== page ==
Promote National Condom Week: Ideas you can use
Events include a contest, dinner dance
What is your clinic’s message this year for National Condom Week, Feb. 14 -21? A roundup of ideas from three Planned Parenthood affiliates may provide inspiration for encouraging your patients to use condoms consistently.
The year 2000 marks the 22nd observance of the event, according to David Silberman, MPH, project director at Pharmacists Planning Service Inc. (PPSI) of San Rafael, CA. PPSI, a nonprofit organization that promotes public health education and awareness campaigns, sponsors National Condom Week with the Condom Resource Center of Oak land, CA, a nonprofit organization dedicated to providing outreach education, technical assistance, and print and audiovisual materials on condom use. About 650 school and college campuses will host special activities in conjunction with the week, he estimates.
Winners of the National Condom Couplet Contest will be announced by PPSI during the week. The contest encourages submission of a rhymed couplet (two lines of verse with the same number of syllables, and rhyming last syllables). Light-hearted verses such as "When you rise . . . condomize" are then used to further promote the condom message.
Also on tap is a two-day scientific symposium cosponsored by the University of California Berkeley School of Public Health and the New York University School of Education’s department of health studies. Such events help underscore the need for increased education and awareness of condom use, says Silberman.
Planned Parenthood of Lincoln (NE) partners with the Nebraska AIDS Project’s Lincoln affiliate in sponsoring a "Love Carefully" dinner dance at a local Unitarian church. The two organizations split the responsibilities of hiring a disc jockey, coordinating food items through the church’s social action committee, promoting the event through a flier inserted in Planned Parenthood’s newsletter, and assembling items for a silent auction, according to Linda Hellerich, director of development.
Tickets for the event are under $20 and food costs are kept low. Planned Parenthood buys the food, which is prepared by church committee members. Items sold at the auction, which range from Valentine’s Day-themed items such as flowers and candy to movie passes, are donated. The 1998 event raised almost $3,000 before expenses, with $800 garnered from the auction, she reports.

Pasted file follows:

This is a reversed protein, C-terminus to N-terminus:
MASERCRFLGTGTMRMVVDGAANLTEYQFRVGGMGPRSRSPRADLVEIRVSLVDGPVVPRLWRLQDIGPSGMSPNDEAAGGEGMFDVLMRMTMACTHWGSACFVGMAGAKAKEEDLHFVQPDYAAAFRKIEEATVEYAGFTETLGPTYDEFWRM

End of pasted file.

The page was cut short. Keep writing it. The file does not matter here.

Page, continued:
A table is set up to display small cloth bags filled with condoms and safer-sex printed material, but the prevention message is low-key, says Hellerich. The event, which has been held for about five years, attracts many families, who use the church’s nursery for child care during the dance. It also has attracted some untoward attention as well. Picketers who oppose dissemination of sex education materials marched outside during the 1999 event. Organizers are undeterred in planning this year’s dance, says Hellerich.
Want to provoke a thoughtful discussion about condoms? Planned Parenthood of Southeastern Pennsylvania hosted a reading from the book, Getting It On: A Condom Reader (Soho Press, New York City). The book, a literary collection of short stories, poems, and novel excerpts, made its publishing debut during the 1999 observation of National Condom Week.
Cynthia Baughman, a professor of screenwriting at Temple University in Philadelphia, read her short story, "Safety Speech," from the book, which was followed by an audience discussion on safer sex. Packets of condoms and information were distributed following the event.
Planned Parenthood used fliers to get out the word, says Tamela Luce, public affairs coordinator. Fliers were mailed to newsletter recipients, placed in clinics, and posted in such community areas as coffeehouses. Information also was posted on the affiliate’s Web site, as well as printed in newspaper calendar listings.
While turnout was relatively light, organizers were pleased with the event, says Luce. The affiliate is considering teaming with a local college or university to boost activity during the 2000 observance of National Condom Week.
Use a safer sex gazette
Get the word out on the importance of condoms with a "Safer Sex Gazette," such as the one published by the Planned Parenthood of South Carolina in Columbia. The gazette, an 8.5 x 11 inch handout printed on both sides, uses a news letter format and a catchy style to convey its message, says Jane Emerson, affiliate chief executive officer. The handout covers the history of National Condom Week and offers information about how to use condoms and how to talk to partners about them.
The gazette, developed in-house and printed inexpensively, was distributed not only during National Condom Week, but at health fairs and other community events throughout the year, says Emerson. During National Condom Week, the affiliate used graduate students from local universities to set up tables in local bars to pass out the gazettes and offer free condoms.
"We have used it for the past three or four years," says Emerson. "We distribute them at health fairs, especially with young people."
• Pharmacists Planning Service Inc., 101 Lucas Valley Road, Suite 210, San Rafael, CA 94903. Telephone: (415) 479-8628. Fax: (415) 479-8608. E-mail: firstname.lastname@example.org.